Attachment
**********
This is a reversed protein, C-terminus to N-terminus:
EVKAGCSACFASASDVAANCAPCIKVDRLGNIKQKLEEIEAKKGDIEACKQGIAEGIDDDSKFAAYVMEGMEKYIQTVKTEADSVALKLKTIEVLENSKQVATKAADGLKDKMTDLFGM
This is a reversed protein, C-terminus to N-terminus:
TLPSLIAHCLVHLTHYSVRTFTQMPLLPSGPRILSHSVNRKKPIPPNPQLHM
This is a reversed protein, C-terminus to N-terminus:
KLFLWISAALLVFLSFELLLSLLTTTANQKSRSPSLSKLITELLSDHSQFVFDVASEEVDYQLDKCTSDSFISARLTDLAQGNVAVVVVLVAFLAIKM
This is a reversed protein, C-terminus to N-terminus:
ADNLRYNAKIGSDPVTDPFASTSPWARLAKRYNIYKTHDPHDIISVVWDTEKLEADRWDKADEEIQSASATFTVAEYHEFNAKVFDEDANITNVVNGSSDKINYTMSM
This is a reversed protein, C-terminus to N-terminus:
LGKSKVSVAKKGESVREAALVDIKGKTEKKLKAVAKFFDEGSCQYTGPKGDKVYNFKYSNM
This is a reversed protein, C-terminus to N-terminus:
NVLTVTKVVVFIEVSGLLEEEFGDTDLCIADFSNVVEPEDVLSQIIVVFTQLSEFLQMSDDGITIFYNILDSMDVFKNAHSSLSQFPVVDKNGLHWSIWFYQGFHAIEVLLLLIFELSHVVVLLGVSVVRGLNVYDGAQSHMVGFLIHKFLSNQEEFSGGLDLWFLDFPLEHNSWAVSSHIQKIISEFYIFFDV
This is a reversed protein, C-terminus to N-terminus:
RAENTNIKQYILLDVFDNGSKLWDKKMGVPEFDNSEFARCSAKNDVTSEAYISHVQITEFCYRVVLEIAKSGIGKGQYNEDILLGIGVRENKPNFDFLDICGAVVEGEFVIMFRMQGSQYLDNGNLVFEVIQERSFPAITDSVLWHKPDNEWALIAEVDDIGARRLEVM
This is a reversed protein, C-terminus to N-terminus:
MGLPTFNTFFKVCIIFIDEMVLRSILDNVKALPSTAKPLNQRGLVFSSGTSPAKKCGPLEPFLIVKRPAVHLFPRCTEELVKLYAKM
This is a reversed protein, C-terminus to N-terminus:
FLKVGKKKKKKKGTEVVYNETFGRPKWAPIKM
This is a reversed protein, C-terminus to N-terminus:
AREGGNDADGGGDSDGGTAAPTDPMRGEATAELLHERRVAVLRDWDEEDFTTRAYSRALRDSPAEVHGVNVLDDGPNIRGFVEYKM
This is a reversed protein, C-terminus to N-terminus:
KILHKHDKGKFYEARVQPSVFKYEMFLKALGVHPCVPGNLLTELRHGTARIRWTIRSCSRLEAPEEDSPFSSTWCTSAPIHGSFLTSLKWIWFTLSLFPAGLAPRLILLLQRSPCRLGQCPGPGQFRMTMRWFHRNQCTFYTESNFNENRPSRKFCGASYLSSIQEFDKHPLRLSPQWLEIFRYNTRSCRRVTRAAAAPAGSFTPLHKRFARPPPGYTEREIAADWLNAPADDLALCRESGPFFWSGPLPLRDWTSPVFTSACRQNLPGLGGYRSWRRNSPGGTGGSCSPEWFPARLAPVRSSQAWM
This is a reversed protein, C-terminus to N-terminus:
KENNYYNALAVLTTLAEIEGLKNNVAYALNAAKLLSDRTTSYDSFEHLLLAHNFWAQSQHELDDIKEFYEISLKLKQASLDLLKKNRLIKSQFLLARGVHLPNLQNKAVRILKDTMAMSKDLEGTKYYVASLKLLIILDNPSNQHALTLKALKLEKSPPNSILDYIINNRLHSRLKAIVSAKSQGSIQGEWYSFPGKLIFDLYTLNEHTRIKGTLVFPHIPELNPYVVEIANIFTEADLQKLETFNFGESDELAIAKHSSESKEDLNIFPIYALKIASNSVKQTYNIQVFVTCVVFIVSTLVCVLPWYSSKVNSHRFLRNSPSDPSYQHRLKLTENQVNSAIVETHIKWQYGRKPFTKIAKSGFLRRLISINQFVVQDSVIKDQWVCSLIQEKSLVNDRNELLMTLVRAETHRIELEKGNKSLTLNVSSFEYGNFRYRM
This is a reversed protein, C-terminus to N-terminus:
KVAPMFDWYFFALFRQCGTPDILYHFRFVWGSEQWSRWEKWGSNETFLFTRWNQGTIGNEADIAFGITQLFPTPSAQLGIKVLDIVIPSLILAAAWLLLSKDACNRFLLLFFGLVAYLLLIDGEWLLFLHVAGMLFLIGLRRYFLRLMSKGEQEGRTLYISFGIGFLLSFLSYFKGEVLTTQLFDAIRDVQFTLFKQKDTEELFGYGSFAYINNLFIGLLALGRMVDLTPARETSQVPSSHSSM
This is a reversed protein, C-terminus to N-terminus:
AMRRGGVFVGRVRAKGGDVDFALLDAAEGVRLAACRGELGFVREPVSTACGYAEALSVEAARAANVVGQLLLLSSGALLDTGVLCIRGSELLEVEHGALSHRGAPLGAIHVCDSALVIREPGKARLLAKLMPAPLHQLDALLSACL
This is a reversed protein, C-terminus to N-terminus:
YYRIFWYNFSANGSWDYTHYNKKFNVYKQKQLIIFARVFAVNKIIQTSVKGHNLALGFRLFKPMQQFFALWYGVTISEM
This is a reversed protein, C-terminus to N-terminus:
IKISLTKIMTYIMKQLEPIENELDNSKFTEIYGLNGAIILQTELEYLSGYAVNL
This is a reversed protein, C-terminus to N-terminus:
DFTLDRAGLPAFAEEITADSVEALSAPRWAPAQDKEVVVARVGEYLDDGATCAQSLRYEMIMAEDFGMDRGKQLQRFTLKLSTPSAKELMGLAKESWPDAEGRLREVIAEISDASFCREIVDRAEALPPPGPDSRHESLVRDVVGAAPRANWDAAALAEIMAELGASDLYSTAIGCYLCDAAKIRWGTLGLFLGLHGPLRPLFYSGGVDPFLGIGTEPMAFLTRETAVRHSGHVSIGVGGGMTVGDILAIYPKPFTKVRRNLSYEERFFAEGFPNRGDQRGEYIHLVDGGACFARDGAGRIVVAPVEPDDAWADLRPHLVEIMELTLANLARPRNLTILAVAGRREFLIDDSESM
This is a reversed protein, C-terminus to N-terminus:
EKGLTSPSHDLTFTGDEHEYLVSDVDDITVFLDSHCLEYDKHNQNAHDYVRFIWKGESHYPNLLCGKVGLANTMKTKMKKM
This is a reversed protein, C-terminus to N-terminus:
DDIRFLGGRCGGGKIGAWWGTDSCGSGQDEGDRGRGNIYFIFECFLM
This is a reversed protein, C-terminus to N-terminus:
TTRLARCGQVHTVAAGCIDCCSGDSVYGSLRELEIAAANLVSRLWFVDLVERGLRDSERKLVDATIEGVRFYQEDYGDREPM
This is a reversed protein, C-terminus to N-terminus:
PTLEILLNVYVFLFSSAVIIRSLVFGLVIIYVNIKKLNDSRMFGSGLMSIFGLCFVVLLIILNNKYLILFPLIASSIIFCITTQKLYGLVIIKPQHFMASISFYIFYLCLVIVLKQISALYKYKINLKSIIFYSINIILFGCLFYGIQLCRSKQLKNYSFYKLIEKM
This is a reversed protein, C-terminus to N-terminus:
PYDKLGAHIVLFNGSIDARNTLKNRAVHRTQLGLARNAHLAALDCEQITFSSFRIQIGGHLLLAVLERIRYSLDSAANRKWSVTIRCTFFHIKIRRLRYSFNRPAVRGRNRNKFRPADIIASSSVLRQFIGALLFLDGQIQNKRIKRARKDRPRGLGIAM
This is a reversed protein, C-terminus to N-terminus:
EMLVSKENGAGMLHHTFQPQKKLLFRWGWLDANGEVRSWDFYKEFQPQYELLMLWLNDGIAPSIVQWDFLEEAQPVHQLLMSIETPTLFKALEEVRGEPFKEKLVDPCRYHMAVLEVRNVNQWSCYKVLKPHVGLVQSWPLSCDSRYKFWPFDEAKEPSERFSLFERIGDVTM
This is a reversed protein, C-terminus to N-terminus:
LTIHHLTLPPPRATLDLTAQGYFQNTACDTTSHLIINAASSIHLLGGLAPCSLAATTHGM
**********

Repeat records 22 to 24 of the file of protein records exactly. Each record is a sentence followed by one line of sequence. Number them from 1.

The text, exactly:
This is a reversed protein, C-terminus to N-terminus:
PYDKLGAHIVLFNGSIDARNTLKNRAVHRTQLGLARNAHLAALDCEQITFSSFRIQIGGHLLLAVLERIRYSLDSAANRKWSVTIRCTFFHIKIRRLRYSFNRPAVRGRNRNKFRPADIIASSSVLRQFIGALLFLDGQIQNKRIKRARKDRPRGLGIAM
This is a reversed protein, C-terminus to N-terminus:
EMLVSKENGAGMLHHTFQPQKKLLFRWGWLDANGEVRSWDFYKEFQPQYELLMLWLNDGIAPSIVQWDFLEEAQPVHQLLMSIETPTLFKALEEVRGEPFKEKLVDPCRYHMAVLEVRNVNQWSCYKVLKPHVGLVQSWPLSCDSRYKFWPFDEAKEPSERFSLFERIGDVTM
This is a reversed protein, C-terminus to N-terminus:
LTIHHLTLPPPRATLDLTAQGYFQNTACDTTSHLIINAASSIHLLGGLAPCSLAATTHGM